Mathematical Problems in Engineering

Mathematical Problems in Engineering / 2019 / Article

Research Article | Open Access

Volume 2019 |Article ID 6309462 | https://doi.org/10.1155/2019/6309462

Shang Jiang, Fuqing Tian, Shiyan Sun, "Integrated Guidance and Control Design of Rolling-Guided Projectile Based on Adaptive Fuzzy Control with Multiple Constraints", Mathematical Problems in Engineering, vol. 2019, Article ID 6309462, 17 pages, 2019. https://doi.org/10.1155/2019/6309462

Integrated Guidance and Control Design of Rolling-Guided Projectile Based on Adaptive Fuzzy Control with Multiple Constraints

Academic Editor: Zhongyang Fei
Received22 Jul 2019
Revised09 Oct 2019
Accepted24 Oct 2019
Published24 Dec 2019

Abstract

In the terminal guidance section of large caliber naval gun-guided projectile while striking nearshore maneuvering target, an integrated guidance and control (IGC) method based on an adaptive fuzzy and block dynamic surface sliding mode (AFCBDSM) was proposed with multiple constraints, including the impact angle, control limitations, and limited measurement of the line of sight (LOS) angle rate. The strict feedback cascade model of rolling-guided projectile IGC in space was constructed, and the extended state observer (ESO) was used to estimate the LOS angle rate and uncertain disturbances inside and outside the system, such as target maneuvering, model errors, and wind. A nonsingular terminal sliding mode (NTSM) was designed to zero the LOS angle tracking errors and LOS angle rate in finite time, with the adaptive exponential reaching law. The cascade system was effectively stabilized by the block dynamic surface sliding mode, which prevented differential explosions. To compensate for the saturated nonlinearity of canard control constraints, an adaptive Nussbaum gain function was adopted. The switching chatter of the block dynamic surface sliding mode was reduced through adaptive fuzzy control. Proven by Lyapunov theory, the LOS angle tracking error and LOS angle rate were convergent in finite time, the closed-loop system was uniformly ultimately bounded (UUB), and the system states could be made arbitrarily small at the steady state. Hardware-in-the-loop simulation (HILS) experiments showed that the AFCBDSM provided the guided projectile with good guidance performance while striking targets with different maneuvering forms.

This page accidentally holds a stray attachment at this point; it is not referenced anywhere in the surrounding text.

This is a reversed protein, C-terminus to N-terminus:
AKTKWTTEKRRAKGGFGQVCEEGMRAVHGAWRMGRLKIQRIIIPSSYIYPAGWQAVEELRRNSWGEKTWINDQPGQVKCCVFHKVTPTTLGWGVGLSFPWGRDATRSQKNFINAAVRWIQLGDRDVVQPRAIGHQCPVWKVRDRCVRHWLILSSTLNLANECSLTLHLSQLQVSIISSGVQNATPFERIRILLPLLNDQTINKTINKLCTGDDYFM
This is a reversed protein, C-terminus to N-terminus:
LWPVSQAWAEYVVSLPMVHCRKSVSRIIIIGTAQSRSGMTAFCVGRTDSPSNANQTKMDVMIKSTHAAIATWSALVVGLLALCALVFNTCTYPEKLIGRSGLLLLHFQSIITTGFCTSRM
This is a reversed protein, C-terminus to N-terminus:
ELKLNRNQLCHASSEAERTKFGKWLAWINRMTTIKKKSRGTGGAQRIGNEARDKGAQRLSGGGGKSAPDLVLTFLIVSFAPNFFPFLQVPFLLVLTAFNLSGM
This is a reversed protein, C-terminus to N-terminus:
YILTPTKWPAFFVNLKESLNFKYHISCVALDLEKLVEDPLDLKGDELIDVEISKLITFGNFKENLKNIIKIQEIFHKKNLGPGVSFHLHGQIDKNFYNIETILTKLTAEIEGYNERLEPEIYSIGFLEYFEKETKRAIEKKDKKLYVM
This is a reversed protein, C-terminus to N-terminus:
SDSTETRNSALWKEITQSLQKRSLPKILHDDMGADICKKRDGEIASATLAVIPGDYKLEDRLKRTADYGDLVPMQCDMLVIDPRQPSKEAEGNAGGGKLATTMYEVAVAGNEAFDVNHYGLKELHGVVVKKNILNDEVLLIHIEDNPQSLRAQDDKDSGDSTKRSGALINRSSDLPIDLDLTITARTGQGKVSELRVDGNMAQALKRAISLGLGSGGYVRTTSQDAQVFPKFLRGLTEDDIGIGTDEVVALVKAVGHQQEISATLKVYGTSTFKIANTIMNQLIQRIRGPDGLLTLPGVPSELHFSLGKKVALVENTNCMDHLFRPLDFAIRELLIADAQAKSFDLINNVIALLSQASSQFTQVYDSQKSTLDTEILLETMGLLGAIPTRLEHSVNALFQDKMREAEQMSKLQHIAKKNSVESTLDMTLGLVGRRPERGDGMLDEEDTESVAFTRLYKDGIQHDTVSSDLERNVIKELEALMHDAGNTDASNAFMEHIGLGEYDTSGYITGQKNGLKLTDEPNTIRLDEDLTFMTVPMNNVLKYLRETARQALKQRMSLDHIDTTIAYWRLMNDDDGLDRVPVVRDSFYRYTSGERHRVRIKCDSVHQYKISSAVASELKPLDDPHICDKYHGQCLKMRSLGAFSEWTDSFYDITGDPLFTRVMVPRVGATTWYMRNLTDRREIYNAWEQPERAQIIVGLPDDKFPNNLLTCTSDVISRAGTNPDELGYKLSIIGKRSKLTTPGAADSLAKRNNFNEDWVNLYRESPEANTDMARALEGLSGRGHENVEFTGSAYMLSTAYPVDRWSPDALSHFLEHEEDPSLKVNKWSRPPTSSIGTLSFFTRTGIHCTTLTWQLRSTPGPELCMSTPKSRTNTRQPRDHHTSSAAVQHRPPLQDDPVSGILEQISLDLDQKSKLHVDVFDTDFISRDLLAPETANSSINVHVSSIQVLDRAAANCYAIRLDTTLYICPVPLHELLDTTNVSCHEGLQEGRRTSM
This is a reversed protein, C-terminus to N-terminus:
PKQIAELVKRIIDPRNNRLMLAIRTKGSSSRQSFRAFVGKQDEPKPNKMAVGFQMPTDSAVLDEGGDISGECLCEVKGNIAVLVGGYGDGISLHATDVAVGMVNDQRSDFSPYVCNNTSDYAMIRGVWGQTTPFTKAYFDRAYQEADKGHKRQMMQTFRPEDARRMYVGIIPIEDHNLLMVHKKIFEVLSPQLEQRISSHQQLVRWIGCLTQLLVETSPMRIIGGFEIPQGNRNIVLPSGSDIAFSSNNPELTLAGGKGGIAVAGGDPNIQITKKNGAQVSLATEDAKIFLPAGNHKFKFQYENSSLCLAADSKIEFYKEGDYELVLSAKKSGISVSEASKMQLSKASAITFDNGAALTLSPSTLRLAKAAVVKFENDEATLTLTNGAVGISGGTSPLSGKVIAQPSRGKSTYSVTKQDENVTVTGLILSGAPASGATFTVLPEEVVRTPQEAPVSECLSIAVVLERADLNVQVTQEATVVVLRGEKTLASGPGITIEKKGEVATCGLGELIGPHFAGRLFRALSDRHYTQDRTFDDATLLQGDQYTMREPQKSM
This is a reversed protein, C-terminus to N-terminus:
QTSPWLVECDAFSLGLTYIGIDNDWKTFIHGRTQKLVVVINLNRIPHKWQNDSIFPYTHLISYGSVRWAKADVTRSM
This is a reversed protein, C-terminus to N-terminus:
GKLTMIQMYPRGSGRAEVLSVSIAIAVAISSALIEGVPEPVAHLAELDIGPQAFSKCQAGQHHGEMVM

1. Introduction

In recent years, the rapid development of high-tech and advanced naval warfare theory has required naval gun weapons to be capable of continuous naval surface fire support and accurate striking of maritime and coastal targets. The naval gun-guided projectile, rolling at low speeds during flight, not only possesses a higher firing speed, more ammunition carrying capacity, and superior cost effectiveness than missiles, but it also has a longer range and higher accuracy compared with traditional ammunition, thereby providing reliable naval surface fire supports for amphibious forces [1].

Terminal guidance and control play a core role in achieving accurate strikes of naval gun-guided projectile. As attack and defense equipment systems are upgraded, the relative movement speed between the projectile and target increases, which makes the frequency of the guidance loop close to that of the control loop. Consequently, the frequency assumption of spectral separation might be invalid [2]. Due to the limited space of guided projectile control modules, it is necessary for guidance and control systems to share sensors, such as gyroscopes and accelerometers, to promote economic efficiency and reliability. Furthermore, to achieve a better damage effect, the multiple constraints of actual combat should be fully considered, such as the impact angle [3], nonlinear saturation of canard deflection [4], and limited measurements of the LOS angle rate [5]. The traditional time-scale separation design method that merely meets the miss-distance constraint has difficulty meeting the aforementioned requirements, which has attracted experts, scholars, and engineers to the IGC design method with multiple constraints.

IGC, first proposed by Williams et al. [6], utilizes the coupling relationship between the guidance and control system to construct a direct connection through aerodynamic angles and form a cascade closed-loop system. Based on the relative motion between the projectile and target, the control law of canard deflection can be directly calculated by IGC algorithm. Scholars have subsequently achieved results in IGC, combining it with robust control [7, 8], dynamic surface control [9, 10], adaptive control [79], sliding mode control (SMC) [1114], fuzzy control [15], and other modern control theories. Yang et al. [7] proposed a robust IGC design method for guided projectile based on a SMC observer. Nevertheless, its high performance depended on precise measurements of the LOS angle rate, which was too demanding for rolling-guided projectile.